By Ryan Yousefi
By Chuck Strouse
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By Terrence McCoy
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Joe's Stone Crab, that hub of Miami Beach hubbub, was crackling with more excitement than usual this past June 16, the opening night of Thomas Kramer's six-day South Pointe charrette. At his own expense, the German millionaire had brought together ten architectural firms from around the world to create a development plan for the southernmost tip of South Beach, where he had shelled out for 35 acres of real estate. On this night, politicians and developers, attorneys and news media crammed the restaurant, which was to serve as charrette headquarters, to hear the welcoming presentations and to shake hands with the 36-year-old host.
The giddiness was palpable. For years, after all, South Pointe had lagged far behind the rest of Miami Beach on the development curve. Too many failed redevelopment projects, too much crime. But in Kramer, the city's leaders hoped they'd found the troubled neighborhood's savior, someone who at least had opened his wallet as often as his mouth. And so the architects hunkered down for the intensive design session as the bigwigs cheered loudly and crossed their fingers, and the German boy wonder beamed heroically.
That was six months ago. When the hoopla subsided and the architects flew home, Kramer and his development company, Portofino Group, faded out of the public eye. Kramer himself, previously a party boy of the highest magnitude, largely dropped off the social scene, and his company stopped sucking up huge tracts of land. Portofino has begun constructing a mixed-use commercial/residential development on Washington Avenue at Fifth Street, but the company, evidently, prefers to keep their newest projects under wraps. Company officials refused to respond to repeated requests for an update on the status of their projects. According to town planner Elizabeth Plater-Zyberk, who helped organize the June charrette and is now working with the City of Miami Beach to create design guidelines for South Pointe, the development company has not been dormant. "They're trying to close contracts on land and to get going with development initiatives on property they already own," she reports.
While it's unclear whether Kramer will adopt any of the architects' ideas, their labors weren't completely worthless. Beginning next month, the Bass Museum of Art will display the drawings and plans in an exhibit entitled "South Pointe Charrette: Ideas and Process," one of three architecture-related installations this winter (the other two feature architects Morris Lapidus and L. Murray Dixon).
The charrette display has piqued curators and museum officials in South Florida, but not strictly because of its subject matter. Rather, Portofino itself is fully underwriting the $15,000 cost of mounting the South Pointe exhibit.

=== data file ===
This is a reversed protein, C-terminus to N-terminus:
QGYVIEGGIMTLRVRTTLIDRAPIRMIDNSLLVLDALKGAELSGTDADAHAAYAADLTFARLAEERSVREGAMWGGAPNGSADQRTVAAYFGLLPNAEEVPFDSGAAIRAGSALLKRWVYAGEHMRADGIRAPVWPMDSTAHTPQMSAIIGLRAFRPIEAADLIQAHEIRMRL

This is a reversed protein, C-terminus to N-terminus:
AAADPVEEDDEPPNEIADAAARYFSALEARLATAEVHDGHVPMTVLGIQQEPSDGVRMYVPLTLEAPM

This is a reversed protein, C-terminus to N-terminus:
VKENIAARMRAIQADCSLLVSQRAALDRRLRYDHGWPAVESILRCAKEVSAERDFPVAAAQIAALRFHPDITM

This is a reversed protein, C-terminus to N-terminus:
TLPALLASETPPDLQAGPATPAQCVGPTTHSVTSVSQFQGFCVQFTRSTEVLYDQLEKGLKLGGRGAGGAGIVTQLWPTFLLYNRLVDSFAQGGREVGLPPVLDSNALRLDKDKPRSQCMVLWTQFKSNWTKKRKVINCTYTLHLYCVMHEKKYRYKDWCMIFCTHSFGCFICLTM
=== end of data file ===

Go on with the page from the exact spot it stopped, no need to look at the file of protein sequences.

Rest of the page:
Especially as public funding for art continues to decline, corporate underwriting has become quite common. But sponsors nearly always back exhibits that have nothing to do with any product they manufacture or sell, such as Phillip Morris's past sponsorship of exhibits at New York's Whitney Museum. On its face, the Bass exhibit is a paid advertisement for Portofino.
Peggy Loar, executive director of the Wolfsonian Foundation, says she learned during the charrette that Kramer and company were interested in locating a venue to display the architectural drawings they had commissioned. At first, she expressed interest on behalf of the foundation's museum, which features Micky Wolfson's collection of decorative and propaganda arts. "But then I learned Mr. Kramer really wanted to use an exhibit as a showcase for potential developers and investors," Loar says. "And when I learned that, I backed away and felt it was a conflict of interest." Bass officials, who didn't share the propaganda museum's compunction about displaying this particular propaganda, agreed to hang the exhibit instead.
While Loar won't comment on the Bass's decision, she says museums these days have to be especially vigilant against entering into corporate sponsorship agreements that may compromise their ethical standards. When she directed the Smithsonian Institution's traveling exhibition service, Loar recalls, she organized an enormous exhibit of Frank Lloyd Wright's work, which included four illustrations of the Johnson Wax Building in Racine, Wisconsin. The exhibit's sponsor: Johnson Wax. The museum's general counsel gave Loar a choice: either remove the four illustrations or cancel the show altogether. "I said, 'But this is an icon of American architecture. You couldn't do the Frank Lloyd White show without this building,'" Loar recalls. "I wouldn't censor the show, so we canceled it. That is how precise some museums are in ethical considerations."
Evidently, not the Bass. Chief curator Alan Aiches says the museum offered to display Portofino's architectural plans after discussing the conflict-of-interest issue and concluding that the cultural benefits were too attractive to pass up. The $15,000 grant came in handy, too; Aiches admits the museum didn't search elsewhere for sponsorship of the exhibit. "We are looking at this as an educational opportunity for the community to learn more about the planning and design process," Aiches explains. "This is something that we wanted to do. We approached Portofino about doing it, and they were pleased to assist us by providing this grant."
Critics of the Bass Museum emphasize that they, too, feel the Portofino exhibit will serve the public good; the question, they insist, is one of curating ethics, and whether the Bass is whoring its walls.